Skip Work is Archie Powell & the Exports to the extreme. These kids are ready to make a splash and they are not playing around. This isn’t kid’s stuff. This is a band that’s all in, diversifying their sound on more than a few tracks and releasing an album that includes not only the catchy bits of Loose Change, but also some songs that are shockingly different for the Exports.
The albums starts out with “Milkman Blues”, a minute and a half long tune that gives you the impression you’ve just popped in a much folkier CD than you actually have. When the song abruptly stops, only to punch your eardrums with the opening notes of lead single “Enough About Me”, it’s as evident to fans of Powell from his debut release as it is new recruits that this band is worth your time, more now than ever. Stand out track “Fightning Words” is a perfect example of this. Admittedly, being used to Powell and company’s straight up rock sound from the previous year’s EP, I hated “Fightning Words” at first. The verses are a spitfire assault of megaphone shouted lyrics while the chorus is signature Powell, megaphone tossed aside. The abrupt juxtaposition of the two versions of Powell present felt jarring, to say the very least but within days, the song had not only grown on me, but quickly became one of my favorite tracks on the album, a song that when I tell people “You need to hear this band!”, ends up being the track I tell them to “wait for” because “this is worth hearing.”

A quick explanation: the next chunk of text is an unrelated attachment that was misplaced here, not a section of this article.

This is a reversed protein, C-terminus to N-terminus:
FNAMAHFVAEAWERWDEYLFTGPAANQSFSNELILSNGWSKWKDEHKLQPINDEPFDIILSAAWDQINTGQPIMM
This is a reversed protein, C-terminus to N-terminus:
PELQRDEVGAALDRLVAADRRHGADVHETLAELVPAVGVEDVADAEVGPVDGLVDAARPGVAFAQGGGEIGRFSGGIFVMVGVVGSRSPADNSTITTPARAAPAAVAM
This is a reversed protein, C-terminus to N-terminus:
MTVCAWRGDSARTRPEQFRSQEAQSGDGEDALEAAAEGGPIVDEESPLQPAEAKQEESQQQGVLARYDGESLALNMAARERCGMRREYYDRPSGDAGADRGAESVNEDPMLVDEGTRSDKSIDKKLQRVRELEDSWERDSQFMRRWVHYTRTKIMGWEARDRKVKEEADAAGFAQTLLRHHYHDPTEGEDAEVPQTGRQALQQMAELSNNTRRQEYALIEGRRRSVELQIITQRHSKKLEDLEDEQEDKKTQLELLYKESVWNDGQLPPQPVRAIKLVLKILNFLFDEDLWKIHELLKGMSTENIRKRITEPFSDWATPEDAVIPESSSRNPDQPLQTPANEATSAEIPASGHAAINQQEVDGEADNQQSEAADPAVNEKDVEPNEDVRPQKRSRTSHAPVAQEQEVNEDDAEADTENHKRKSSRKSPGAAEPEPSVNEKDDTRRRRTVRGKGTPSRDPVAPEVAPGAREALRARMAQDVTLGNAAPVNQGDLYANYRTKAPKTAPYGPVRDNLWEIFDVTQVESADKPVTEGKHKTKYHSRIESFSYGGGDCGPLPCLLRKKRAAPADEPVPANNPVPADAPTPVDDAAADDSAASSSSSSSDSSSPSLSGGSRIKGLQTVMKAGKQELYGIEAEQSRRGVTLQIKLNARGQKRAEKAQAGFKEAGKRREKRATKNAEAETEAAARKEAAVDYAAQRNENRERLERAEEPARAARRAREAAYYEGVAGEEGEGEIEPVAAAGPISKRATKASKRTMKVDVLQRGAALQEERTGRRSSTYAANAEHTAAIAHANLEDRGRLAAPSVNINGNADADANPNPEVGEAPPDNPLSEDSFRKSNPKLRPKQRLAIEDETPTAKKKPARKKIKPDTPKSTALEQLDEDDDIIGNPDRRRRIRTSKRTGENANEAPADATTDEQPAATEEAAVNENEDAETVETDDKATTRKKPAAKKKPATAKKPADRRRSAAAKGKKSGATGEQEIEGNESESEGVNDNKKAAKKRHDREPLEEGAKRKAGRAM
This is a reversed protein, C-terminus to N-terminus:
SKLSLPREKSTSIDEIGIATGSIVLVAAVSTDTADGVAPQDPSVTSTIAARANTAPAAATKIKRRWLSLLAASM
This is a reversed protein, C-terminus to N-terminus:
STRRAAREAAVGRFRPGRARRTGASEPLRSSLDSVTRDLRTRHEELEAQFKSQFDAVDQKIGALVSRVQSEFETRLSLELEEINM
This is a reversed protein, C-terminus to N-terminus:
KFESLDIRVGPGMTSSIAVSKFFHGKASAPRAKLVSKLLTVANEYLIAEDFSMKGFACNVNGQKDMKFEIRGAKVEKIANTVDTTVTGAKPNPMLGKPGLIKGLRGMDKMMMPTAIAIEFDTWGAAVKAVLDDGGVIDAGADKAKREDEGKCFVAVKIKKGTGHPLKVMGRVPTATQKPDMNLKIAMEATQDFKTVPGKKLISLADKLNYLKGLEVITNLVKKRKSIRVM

Of course, this isn’t to say it’s all about Powell. Sure, he’s a hell of a front man but without the Exports, his talent wouldn’t shine half as much as it does. You see, Archie Powell & the Exports are sort of like the Mighty Morphin’ Power Rangers. Alone, they have spandex and mad ninja skills but together, they can transform into Megazord and that’s when you know some ass is about to get kicked. This, of course, is the proverbial ass of your eardrums, not the ass of Rita Repulsa, but regardless, ass? The Exports are kickin’ it. I never understood when people described a tune as a “bassist’s song” until I heart Okkervil River’s “Lost Coastlines” and goodness, am I ever glad that Okkervil River’s Patrick Pestorius came into my life because without him, I don’t think I’d truly understand the value of Adam Export (Yes, that’s totally his real last name) in Archie Powell & the Exports. Adam’s passion for his craft is showcased song after song and when the Exports bust out their rock numbers, Adam is just as prevalent of an asset to the band as is Powell himself.